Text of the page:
Vitamin B12 deficiency increases with age, from about 1 in 20 among people aged 65 – 74 years to 1 in 10 or even greater among people aged 75 years or greater [67].

Pregnant women require higher levels of B12 to prevent birth defects (over 300 mg/dL [13]).

Infants born to B12 deficient mothers or receiving deficient amounts of animal-sourced foods are susceptible to deficiency between the ages of 6 – 12 months [74].

Patients with type 2 diabetes who are prescribed Metformin may be at risk for cobalamin deficiency [75].

Proton pump inhibitors or Histamine 2 receptor blockers (Zantac, Tagamet) may lead to b12 deficiency, as a result of poorer B12 absorption [76, 77].

Hormonal birth control (oral contraception and DMPA) usage among female subjects reduced B12 levels [78].

Genes (notably TCN2) related to B12 deficiency are associated with autoimmune gastritis [79].

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About the Author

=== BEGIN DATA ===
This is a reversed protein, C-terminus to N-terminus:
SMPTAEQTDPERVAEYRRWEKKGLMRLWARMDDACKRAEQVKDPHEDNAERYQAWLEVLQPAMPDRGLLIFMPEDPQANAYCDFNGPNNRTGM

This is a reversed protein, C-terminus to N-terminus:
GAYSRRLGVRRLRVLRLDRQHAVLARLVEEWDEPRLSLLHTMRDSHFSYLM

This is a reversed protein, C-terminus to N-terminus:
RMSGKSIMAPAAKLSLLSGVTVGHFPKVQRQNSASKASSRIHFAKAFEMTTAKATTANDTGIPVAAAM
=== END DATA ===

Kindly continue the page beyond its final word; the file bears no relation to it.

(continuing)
Joe Cohen won the genetic lottery of bad genes. As a kid, he suffered from inflammation, brain fog, fatigue, digestive problems, anxiety, depression, and other issues that were poorly understood in both conventional and alternative medicine.Frustrated by the lack of good information and tools, Joe decided to embark on a journey of self-experimentation and self-learning to improve his health--something that has since become known as “biohacking”. With thousands of experiments and pubmed articles under his belt, Joe founded SelfHacked, the resource that was missing when he needed it. SelfHacked now gets millions of monthly readers.Joe is a thriving entrepreneur, author and speaker. He is the CEO of SelfHacked, SelfDecode and LabTestAnalyzer.His mission is to help people gain access to the most up-to-date, unbiased, and science-based ways to optimize their health.

Joe has been studying health sciences for 17 years and has read over 30,000 PubMed articles. He's given consultations to over 1000 people who have sought his health advice. After completing the pre-med requirements at university, he founded SelfHacked because he wanted to make a big impact in improving global health. He's written hundreds of science posts, multiple books on improving health, and speaks at various health conferences. He's keen on building a brain-trust of top scientists who will improve the level of accuracy of health content on the web. He's also founded SelfDecode and LabTestAnalyzer, popular genetic and lab software tools to improve health.